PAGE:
"Here is a team that... depends on me," he added. "What I cannot do is to let them down just because they haven't invited us to the Tour. I understand that many fans want me to change teams, but I think they will understand my position."
Contador said that while he fails to understand ASO's decision, he's ready to prove the organizers wrong and give them reason to invite his squad to the world's largest cycling event. "I am surprised and I don't understand that they don't invite us to the races with a team that is completely remodeled," he said. "But we have to wait for the time being and leave the doubts behind."
Eisel, Devolder celebrate Algarve victories
Bernhard Eisel (Team High Road) has won his fourth stage in the Volta ao Algarve since 2005, taking Sunday's closing stage, while Stijn Devolder (Quick Step) wrapped up the general classification victory. Despite being a sprinter, Eisel did not let it come down to a sprint, instead he broke away from a small lead group to claim a solo three second victory over Portugal's Rui A. Costa (Benfica).
"After 30 km I was able to get away with a Barloworld rider," explained Eisel on his website eisel.com. "Then seven riders came up from behind and joined us, and the field was never able to catch us. Quick Step pushed the peloton, but we were able to hold a slight lead to the end."
The Austrian decided not to out-sprint his fellow escapees, opting for the solo victory instead. "1000 metres before the finish line I attacked, made it through, and got my first stage win of the year," he said. "Two years ago I won a stage in Algarve and in 2005 I won two. But this win today means the most to me."
The 27 year-old will now turn his attention to the spring classics, with the Omloop Het Volk on March 1 being his next race, followed by Paris-Nice. "My form is right, I was very strong today," he noted. "That motivates me for the [Spring] Classics; Milano-Sanremo, Ronde van Vlaanderen, Paris-Roubaix and so on."
While the Quick Step team wasn't able to completely control the final stage, Belgian Devolder managed to hold onto the lead he claimed after a commanding victory in difficult conditions on the Stage 4 Individual Time Trial. Devolder held out a 22 second margin over Frenchman Sylvain Chavanel (Cofidis Credit Par Telephone) while Lithuanian Tomas Vaitkus (Astana) took third overall just 10 seconds further adrift.
"Everything went well," said Devolder. "The team has been strong and all the guys gave their best. It's really a team victory."
The victory in Portugal was the 13th of Devolder's career, with the Belgian having claimed overall classification wins at Drie Daagse Van de Panne in 2005 and last year's Tour of Austria. The Portuguese event was Devolder's first with Quick Step, having signed with the ProTour outfit following the closure of Discovery Channel at the end of 2007.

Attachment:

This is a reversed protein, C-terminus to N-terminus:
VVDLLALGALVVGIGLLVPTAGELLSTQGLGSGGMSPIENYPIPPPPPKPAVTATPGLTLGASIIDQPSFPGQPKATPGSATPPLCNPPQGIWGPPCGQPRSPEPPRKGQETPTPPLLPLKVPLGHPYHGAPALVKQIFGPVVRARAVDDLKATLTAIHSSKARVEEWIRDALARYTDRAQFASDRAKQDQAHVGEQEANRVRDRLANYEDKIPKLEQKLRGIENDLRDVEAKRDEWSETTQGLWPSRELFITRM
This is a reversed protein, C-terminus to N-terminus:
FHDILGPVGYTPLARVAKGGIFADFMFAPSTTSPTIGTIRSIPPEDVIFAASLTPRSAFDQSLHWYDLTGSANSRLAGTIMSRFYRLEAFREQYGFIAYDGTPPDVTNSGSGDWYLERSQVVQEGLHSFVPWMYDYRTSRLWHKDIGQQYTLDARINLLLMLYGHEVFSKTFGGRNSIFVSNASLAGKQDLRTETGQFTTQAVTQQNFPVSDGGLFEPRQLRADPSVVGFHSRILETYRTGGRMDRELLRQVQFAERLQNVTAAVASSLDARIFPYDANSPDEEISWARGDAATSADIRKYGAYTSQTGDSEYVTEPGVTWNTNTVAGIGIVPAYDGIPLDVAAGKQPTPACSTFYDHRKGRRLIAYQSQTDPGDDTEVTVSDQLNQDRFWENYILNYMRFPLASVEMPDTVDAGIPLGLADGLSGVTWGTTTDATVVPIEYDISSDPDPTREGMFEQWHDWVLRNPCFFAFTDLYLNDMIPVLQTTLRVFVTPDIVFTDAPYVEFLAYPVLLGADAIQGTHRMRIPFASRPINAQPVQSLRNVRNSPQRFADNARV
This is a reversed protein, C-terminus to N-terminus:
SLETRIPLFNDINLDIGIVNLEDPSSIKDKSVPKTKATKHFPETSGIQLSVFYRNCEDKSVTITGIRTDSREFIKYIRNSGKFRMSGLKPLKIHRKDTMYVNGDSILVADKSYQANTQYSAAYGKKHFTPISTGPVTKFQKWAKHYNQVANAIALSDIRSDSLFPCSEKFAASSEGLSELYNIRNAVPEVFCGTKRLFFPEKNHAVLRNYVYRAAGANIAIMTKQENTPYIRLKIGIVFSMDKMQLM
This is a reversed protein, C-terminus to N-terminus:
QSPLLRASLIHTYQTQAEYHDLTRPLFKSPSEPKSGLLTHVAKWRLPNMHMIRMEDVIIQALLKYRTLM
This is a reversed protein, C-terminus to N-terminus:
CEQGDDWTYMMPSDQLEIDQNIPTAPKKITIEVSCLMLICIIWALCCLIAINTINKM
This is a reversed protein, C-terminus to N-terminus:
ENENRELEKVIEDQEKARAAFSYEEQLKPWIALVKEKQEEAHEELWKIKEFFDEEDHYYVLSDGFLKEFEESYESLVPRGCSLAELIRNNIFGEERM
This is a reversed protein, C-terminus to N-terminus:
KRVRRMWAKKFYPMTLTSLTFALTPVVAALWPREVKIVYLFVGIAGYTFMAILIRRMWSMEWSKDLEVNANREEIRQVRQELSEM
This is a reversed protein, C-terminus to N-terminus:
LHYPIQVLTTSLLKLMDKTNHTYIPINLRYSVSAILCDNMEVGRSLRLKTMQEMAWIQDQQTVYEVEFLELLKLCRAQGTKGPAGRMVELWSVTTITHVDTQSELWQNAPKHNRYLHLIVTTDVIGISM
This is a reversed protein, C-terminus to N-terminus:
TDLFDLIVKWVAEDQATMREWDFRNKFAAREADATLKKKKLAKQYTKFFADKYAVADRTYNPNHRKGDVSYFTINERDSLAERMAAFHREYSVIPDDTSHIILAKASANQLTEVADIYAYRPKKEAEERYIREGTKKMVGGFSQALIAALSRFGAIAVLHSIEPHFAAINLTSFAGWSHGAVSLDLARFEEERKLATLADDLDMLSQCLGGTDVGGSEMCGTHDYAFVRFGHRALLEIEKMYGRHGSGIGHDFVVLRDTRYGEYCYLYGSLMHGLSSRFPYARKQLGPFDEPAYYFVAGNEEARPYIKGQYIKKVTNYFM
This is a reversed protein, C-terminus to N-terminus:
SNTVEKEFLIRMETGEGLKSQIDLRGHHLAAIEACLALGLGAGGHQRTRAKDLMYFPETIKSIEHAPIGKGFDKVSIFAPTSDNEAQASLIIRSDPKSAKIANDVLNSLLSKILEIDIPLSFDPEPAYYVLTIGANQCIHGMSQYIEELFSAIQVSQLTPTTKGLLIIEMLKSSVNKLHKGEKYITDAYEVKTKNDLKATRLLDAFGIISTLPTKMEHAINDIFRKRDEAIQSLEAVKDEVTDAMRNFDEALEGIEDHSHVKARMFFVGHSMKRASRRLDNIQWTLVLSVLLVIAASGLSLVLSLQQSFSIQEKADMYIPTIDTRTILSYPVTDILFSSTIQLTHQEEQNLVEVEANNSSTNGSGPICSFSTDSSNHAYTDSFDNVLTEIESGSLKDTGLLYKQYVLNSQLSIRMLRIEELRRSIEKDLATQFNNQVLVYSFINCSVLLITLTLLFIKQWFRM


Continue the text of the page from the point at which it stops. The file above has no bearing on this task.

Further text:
"This victory allows me to face with serenity the next important appointments," said Devolder. "This race has been a good test to understand at what point is my condition."
Gerolsteiner's Italians shine in Haut Var
Davide Rebellin (Gerolsteiner) took his first season victory by winning the Tour du Haut Var on Sunday. He broke away with two others on the last climb of the race and then outsprinted his two companions to win the race, which he also won in 1999.
"Davide made a very good impression," said Gerolsteiner sports director Christian Henn. "He felt good and could make something out of that." The 35 year-old Italian said modestly, "My form is very satisfactory," and he also praised his team-mates. "That was a very strong team performance."
"We had the race in our hands," Henn said. "It looked great." Andrea Moletta led an escape group, and shortly after it was absorbed, his countryman and team-mate launched his successful bid.
4 Jours de Dunkerque Time Trial canceled
The 4 Jours de Dunkerque will lose one of its decisive stages with organisers announcing that the Individual Time Trial of this year's edition has been canceled. The Time Trial was supposed to be held on the race's final day, Sunday, May 11, but opposition from the village of Coudekerque-Branche, which would have seen six kilometres of the stage in its city limits, forced director Joël Huysman to remove the stage altogether.
The Time Trial was to be part of a split stage day, after a 97-kilometre half-stage. The morning's road race will instead be extended to 128 kilometres, and will finish with 10 laps, instead of the original seven, of a 6.5-kilometre circuit in Dunkerque.
The 53-year-old race's woes began in November, when it announced it was having a hard time finding villages that were interested in hosting stage starts or finishes. This put the organisers' time table behind schedule by some five weeks.